After a long and gloriously pollen-free winter, it’s spring again, and for many people with spring allergies, that means the dreaded return of itchy eyes, sneezing, congestion, coughing, and that general foggy feeling that comes with allergic rhinitis due to the release of tree pollen. The  itchy, swollen feeling can definitely put a damper on the enjoyment of a beautiful spring, but the side effects of antihistamines and decongestants can be almost as unpleasant.

Some people have allergies so severe that they truly do need medication, but if you prefer a non-pharmaceutical approach, start with the basics: Eat a healthful diet full of anti-inflammatory fruits and vegetables, get enough sleep, avoid junk food, get regular exercise, and generally take care of yourself. This is how you support your immune system, so it has a fighting chance at fighting your allergic response. Make allergy season self-care season. Also try these natural methods for reducing the symptoms of spring allergies:

Mechanically Separate Yourself From Pollen

At the most basic level, separating yourself from pollen can make a big difference in the frequency and severity of your seasonal allergy symptoms. You can do this both internally and externally. Internally, you can literally flush pollen out of your nasal passages, which hold on to pollen. If you clear out the pollen right after exposure (like whenever you go outside), you could clear it before your body reacts to it. My favorite method is a neti pot. Dissolve 1 teaspoon natural (non-iodized) sea salt into warm filtered or distilled water, then use the neti pot to flush out your nasal passages. If you don’t have a neti pot or don’t want to use one, you can get a similar effect with a simple saline-solution nasal spray.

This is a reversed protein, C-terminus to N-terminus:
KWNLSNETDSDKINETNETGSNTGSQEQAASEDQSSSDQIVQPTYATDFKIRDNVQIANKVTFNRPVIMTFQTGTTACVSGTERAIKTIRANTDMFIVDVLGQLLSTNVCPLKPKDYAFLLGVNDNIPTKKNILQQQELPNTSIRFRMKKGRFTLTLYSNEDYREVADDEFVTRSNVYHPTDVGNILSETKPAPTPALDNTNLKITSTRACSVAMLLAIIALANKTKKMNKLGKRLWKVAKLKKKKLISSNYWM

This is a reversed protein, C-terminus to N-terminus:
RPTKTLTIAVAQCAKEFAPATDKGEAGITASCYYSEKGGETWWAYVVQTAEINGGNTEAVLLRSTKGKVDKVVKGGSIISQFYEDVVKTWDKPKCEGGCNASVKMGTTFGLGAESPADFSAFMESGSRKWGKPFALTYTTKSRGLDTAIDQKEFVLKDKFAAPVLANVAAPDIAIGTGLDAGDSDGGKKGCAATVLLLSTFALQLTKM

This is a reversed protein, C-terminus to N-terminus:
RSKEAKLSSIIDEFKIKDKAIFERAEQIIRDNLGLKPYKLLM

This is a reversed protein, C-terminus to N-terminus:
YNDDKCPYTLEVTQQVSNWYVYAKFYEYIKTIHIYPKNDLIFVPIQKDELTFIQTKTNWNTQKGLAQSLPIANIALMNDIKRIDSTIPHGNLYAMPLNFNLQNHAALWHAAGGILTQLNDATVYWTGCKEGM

For external pollen control, during allergy season, wash your hands every time you come inside. Leave your shoes at the door, wash your clothes often, and vacuum often, to keep your indoor environment as pollen-free as possible. You can’t get it all, but keeping as much as you can out of the house truly can help. Another effective strategy is to keep your windows shut during the peak of the season. This can be a sacrifice for those of us who love fresh air in the house, but it canl significantly reduce your symptoms.

Stay Hydrated

Now let’s go even more internal. Allergies are basically an immune mistake—your body misinterprets harmless pollen as a threat and reacts by releasing histamines and other chemicals to attack the pollen. Ideally, our bodies shouldn’t do this, but one of the things that can hinder all systems of the body, making everything have to work harder (not smarter), is dehydration.  It’s amazing what we expect our bodies to do when dehydrated, but simply drinking more water—about half your body weight in ounces daily—can help all your organs work better and ease the stress on your systems, including your immune system, so it can get smarter about its reactivities. Dehydration also increases inflammation, which can worsen allergy symptoms, and being properly hydrated will thin nasal secretions so they drain more quickly, which means you may feel less congested.